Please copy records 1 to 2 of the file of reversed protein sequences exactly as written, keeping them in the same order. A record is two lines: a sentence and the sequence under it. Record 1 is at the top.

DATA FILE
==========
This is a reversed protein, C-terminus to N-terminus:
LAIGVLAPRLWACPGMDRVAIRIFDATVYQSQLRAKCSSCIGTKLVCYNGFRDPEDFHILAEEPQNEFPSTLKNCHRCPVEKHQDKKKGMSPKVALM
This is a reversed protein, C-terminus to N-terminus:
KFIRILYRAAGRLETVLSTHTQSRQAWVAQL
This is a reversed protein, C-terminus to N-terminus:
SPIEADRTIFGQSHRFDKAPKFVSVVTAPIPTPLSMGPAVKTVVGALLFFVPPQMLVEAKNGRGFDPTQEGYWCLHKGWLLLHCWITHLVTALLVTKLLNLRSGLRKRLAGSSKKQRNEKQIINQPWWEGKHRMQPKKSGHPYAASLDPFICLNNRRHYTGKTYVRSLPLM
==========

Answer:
This is a reversed protein, C-terminus to N-terminus:
LAIGVLAPRLWACPGMDRVAIRIFDATVYQSQLRAKCSSCIGTKLVCYNGFRDPEDFHILAEEPQNEFPSTLKNCHRCPVEKHQDKKKGMSPKVALM
This is a reversed protein, C-terminus to N-terminus:
KFIRILYRAAGRLETVLSTHTQSRQAWVAQL